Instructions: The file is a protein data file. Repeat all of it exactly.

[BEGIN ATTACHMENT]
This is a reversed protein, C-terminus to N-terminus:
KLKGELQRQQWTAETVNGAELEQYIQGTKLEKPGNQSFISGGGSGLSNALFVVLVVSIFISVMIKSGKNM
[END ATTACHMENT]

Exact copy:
This is a reversed protein, C-terminus to N-terminus:
KLKGELQRQQWTAETVNGAELEQYIQGTKLEKPGNQSFISGGGSGLSNALFVVLVVSIFISVMIKSGKNM